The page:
The bones of the foot can be grouped into three categories:
1) Tarsals – the most proximal set of bones. There are seven of these.
2) Metatarsals – five bones (one for each digit), they connect the phalanges to the tarsals.
3) Phalanges – the bones of the digits.
The seven tarsal bones can be subcategorised into three further groups; proximal , intermediate and distal
The proximal group consists of the talus and the calcaneus:
Talus – The most superior of the tarsal bones, it articulates with the leg bones to form the ankle joint. It transmits the weight of the body from the tibia to the foot. This bone has no muscular attachments, and is covered in articular cartilage. It has a head, neck and body.
Calcaneus – The calcaneus lies underneath the talus as the bone of the heel. It is thick and sturdy, acting to transmit forces from the body to the ground. In addition to the talus, it also articulates with the cuboid bone anteriorly.
Clinical Relevance: Fractures of the Talus and Calcaneus
A fracture can occur to the neck of the talus, or the body:
- Neck fractures usually occur during excessive dorsiflexion of the foot, with the neck pushed into the tibia.
- Body fractures usually occur from jumping from a height.
In a talar fracture, the two malleoli of the leg bones act to hold the fragments together, so there is little displacement.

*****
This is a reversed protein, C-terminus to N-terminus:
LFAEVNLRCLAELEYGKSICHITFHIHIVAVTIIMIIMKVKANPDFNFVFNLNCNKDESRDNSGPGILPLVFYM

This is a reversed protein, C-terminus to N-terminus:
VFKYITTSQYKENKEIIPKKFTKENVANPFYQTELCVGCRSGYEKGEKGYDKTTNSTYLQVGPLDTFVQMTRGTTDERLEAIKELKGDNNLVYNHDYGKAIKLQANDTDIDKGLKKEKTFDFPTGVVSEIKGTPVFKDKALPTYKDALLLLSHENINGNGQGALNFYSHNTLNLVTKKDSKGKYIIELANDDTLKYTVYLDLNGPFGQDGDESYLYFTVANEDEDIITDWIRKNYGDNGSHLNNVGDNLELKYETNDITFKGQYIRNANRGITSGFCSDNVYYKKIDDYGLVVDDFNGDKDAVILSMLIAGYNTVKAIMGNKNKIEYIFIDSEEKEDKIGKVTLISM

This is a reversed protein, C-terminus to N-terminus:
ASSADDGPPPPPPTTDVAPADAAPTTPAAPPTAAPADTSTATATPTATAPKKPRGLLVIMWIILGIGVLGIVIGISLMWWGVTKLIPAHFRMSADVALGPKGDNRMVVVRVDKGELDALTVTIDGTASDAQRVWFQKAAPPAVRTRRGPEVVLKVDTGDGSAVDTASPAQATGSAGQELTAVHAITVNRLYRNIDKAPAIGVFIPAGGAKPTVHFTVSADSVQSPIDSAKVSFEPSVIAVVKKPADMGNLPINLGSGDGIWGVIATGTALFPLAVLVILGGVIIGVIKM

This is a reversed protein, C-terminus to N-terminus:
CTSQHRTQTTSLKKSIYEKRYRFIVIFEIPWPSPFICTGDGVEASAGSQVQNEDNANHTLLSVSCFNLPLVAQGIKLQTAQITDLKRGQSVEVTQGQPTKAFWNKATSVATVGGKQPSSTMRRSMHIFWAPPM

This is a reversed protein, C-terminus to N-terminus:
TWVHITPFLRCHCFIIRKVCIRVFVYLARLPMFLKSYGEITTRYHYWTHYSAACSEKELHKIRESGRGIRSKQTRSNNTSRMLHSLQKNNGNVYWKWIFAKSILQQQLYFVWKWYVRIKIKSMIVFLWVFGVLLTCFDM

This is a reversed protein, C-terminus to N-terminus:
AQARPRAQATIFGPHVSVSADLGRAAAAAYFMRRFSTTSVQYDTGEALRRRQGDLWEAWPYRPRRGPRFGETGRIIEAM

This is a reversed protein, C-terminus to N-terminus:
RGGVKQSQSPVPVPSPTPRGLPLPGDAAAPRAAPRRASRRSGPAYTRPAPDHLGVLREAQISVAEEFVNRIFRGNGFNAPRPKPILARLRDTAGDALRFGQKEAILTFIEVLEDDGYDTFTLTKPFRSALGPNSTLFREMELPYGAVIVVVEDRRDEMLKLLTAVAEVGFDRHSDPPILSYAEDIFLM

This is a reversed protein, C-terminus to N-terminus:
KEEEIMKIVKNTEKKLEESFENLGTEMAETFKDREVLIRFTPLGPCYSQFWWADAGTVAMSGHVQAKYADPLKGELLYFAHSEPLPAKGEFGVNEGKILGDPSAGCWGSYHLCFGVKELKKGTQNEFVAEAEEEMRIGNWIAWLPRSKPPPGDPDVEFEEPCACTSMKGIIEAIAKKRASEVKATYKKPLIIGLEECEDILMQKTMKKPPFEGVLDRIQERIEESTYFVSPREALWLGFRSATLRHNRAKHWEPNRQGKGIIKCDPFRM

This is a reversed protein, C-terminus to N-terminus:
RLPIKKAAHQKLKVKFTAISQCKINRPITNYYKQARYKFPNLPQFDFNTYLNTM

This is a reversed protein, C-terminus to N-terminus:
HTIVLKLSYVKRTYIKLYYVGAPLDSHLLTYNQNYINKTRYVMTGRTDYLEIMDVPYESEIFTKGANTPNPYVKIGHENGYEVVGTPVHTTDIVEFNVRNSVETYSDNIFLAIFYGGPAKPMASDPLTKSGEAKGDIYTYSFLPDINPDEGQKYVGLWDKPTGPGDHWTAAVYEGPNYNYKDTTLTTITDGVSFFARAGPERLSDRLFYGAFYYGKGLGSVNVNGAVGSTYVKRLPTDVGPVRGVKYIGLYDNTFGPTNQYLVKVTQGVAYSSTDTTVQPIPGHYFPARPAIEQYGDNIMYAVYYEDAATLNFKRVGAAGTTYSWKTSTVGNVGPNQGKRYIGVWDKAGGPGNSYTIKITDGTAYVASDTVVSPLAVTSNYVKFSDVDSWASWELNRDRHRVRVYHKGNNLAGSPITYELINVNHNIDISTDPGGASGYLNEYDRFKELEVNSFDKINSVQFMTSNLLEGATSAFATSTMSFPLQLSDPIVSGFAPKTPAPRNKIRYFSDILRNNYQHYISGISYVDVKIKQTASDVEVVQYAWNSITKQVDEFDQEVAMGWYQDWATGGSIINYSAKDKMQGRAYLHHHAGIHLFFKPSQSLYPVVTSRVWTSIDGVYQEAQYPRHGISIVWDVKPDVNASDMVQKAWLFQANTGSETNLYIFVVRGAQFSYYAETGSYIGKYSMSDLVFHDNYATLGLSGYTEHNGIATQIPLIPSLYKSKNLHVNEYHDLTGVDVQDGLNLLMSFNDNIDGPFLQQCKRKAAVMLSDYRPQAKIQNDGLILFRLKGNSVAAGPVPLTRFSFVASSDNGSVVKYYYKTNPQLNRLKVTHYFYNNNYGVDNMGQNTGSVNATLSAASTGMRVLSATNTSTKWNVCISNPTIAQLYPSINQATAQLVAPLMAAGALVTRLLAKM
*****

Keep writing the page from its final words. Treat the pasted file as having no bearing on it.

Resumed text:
The blood supply to the talus is susceptible to damage, thus a fracture such as this requires urgent attention to prevent avascular necrosis.
As this is the bone that transmits the weight of the body to the ground, it is not surprising that the calcaneus is most commonly fractured by jumping from a height. The talus is usually driven into the bone, crushing it. Upon radiographic appearance, the calcaneus. appears shorter and fatter
The intermediate bone is the navicular, given its name because it is shaped like a boat. It articulates with the talus posterioly, the cuneiform bones anteriorly, and the cubiod laterally.
On the plantar surface of the navicular, there is a tuberosity for the attachment of the tibialis posterior tendon.
There are four remaining distal bones:
Cuboid – The most lateral bone in the distal group. The fibularis longus muscle attaches here.
Three cuneiforms – Three wedge shaped bones, called lateral, intermediate and medial. They articulate with the navicular posterioly, and the metatarsals anteriorly.
The metatarsals are numbered I-V, medially to laterally. Metatarsal I is metatarsal of the great toe and is the shortest and widest.
They have three or four articulations:
- Proximal – The bases articulate with the cuneiforms and cuboid
- Lateral – The sides of the metatarsals articulate the adjacent metatarsals
- Distal – The metatarsal heads articulate with the phalanges.
Clinical Relevance: Fractures of the Metatarsal Bones
One common mechanism of metatarsal fracture is via a blow to the foot – usually when a heavy object drops onto the foot.
The other common injury to metatarsals is a stress fracture, an incomplete fracture caused by repeated stress to the bone. It is common in athletes and occurs most frequently to metatarsals II, III and IV.
The final method of fracture is excessive inversion of the foot. If the foot is violently inverted, the fibularis brevis muscle can pull off the base of metatarsal V.
The great toe has a proximal and distal phalanx, which the other toes also have an intermediate phalanx. This makes 14 in total.